Man dies after 911 dispatcher tells him to walk to ambulance

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Pittsburgh, Pennsylvania officials are changing how emergency calls are handled after a man died waiting for an ambulance during a snowstorm despite repeated 911 calls.

Public Safety Director Michael Huss apologized Tuesday to relatives of Curtis Mitchell, 50.

Mitchell and his wife, Sharon Edge, started calling 911 on February 5 when a storm dumped two feet of snow on the city.

Mitchell was experiencing severe stomach pain.

Edge said emergency workers asked the couple if they could walk four blocks to reach the ambulance, but Mitchell was in too much pain.

He died two days later.

“It’s unacceptable, it has to change,” said Pittsburgh Mayor Luke Ravenstahl.

Huss agreed the handling of the situation was “unacceptable.”

He said EMS protocol is going to change so that every call will now have a first responder arriving at the person’s door.

“I am deeply disappointed. I am angry and more importantly, I am sad that this event has occurred,” said Huss.

“I can’t accept their apology,” said Edge.

When the first ambulance arrived, dispatchers said it couldn’t make it to the couple’s home because of the heavy snow.

Edge said the dispatcher asked her to walk her husband to the ambulance, which was parked nearby.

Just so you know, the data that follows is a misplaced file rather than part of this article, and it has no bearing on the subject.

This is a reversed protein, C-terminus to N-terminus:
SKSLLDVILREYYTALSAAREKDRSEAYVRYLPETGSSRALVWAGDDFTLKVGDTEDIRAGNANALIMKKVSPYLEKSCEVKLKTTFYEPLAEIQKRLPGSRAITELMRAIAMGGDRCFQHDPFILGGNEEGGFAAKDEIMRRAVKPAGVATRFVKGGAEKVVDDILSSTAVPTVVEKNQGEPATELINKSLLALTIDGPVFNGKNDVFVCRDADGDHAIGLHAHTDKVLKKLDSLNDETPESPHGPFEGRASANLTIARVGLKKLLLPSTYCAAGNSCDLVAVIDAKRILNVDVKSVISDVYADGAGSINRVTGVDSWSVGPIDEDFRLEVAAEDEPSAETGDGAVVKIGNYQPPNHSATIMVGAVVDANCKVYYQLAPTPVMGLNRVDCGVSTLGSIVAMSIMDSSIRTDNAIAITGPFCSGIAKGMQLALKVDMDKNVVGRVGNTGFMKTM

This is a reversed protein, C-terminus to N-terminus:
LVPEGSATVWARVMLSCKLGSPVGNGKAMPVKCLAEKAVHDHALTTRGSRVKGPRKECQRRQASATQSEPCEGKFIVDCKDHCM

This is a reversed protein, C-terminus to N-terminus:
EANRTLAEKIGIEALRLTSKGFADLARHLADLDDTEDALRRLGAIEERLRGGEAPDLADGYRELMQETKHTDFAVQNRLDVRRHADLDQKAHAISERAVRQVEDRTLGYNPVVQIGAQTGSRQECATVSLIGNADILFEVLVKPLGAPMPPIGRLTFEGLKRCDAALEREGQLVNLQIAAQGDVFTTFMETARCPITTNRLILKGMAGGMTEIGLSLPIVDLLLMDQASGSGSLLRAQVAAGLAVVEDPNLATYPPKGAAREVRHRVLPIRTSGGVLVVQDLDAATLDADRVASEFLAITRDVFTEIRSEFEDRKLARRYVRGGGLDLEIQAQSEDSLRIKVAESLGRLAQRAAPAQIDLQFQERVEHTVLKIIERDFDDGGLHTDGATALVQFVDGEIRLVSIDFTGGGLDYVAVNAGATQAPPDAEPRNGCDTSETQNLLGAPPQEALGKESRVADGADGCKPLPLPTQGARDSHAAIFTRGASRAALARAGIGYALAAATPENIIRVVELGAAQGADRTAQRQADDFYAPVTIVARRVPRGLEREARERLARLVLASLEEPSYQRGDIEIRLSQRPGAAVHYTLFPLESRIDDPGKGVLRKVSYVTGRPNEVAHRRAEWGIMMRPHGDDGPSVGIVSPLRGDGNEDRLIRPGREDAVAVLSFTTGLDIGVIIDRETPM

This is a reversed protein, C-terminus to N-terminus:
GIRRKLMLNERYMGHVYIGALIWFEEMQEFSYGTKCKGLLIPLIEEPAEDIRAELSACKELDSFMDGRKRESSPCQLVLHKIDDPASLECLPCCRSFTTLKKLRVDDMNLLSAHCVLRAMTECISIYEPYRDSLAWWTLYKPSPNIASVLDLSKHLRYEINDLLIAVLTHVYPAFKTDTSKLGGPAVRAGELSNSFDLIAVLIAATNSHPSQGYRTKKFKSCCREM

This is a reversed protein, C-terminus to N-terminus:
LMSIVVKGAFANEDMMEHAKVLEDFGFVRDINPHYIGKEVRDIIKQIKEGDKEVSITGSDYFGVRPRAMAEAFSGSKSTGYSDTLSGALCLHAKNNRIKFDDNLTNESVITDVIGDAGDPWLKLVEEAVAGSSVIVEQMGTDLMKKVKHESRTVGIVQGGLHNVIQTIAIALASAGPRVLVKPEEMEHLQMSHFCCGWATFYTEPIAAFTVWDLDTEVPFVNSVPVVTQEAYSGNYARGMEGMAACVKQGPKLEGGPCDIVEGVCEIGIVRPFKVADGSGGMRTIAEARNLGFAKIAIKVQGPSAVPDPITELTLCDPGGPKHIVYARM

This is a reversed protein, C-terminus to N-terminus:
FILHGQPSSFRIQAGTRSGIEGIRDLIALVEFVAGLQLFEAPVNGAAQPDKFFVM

“You get out of the damn truck and you walk to the residence. That’s what needed to happen here,” said Huss.

Edge said she feels the emergency crew could have walked down to her house.

Huss said beginning Wednesday, 911 will dispatch firefighters as first responders on high priority calls.

Edge said the changes may save lives in the future, but nothing will bring back her husband.

“Someone should be held responsible. The paramedic or the city. Someone has to be held responsible,” said Edge.

Huss said the city is working to get the 911-system set up to take a caller’s history into account.

He said it will change, but it’ll take time.

Ravenstahl said he is reviewing whether there will be any disciplinary action taken against the ambulance crew.

Robert McCaughan, chief of the Bureau of EMS, issued the following statement:

“We are critically reviewing all aspects of this call to identify areas of potential improvement and are dedicated to making whatever changes may be necessary to improve the overall delivery of our service. We extend our deepest condolences to the family in the loss of their loved one.”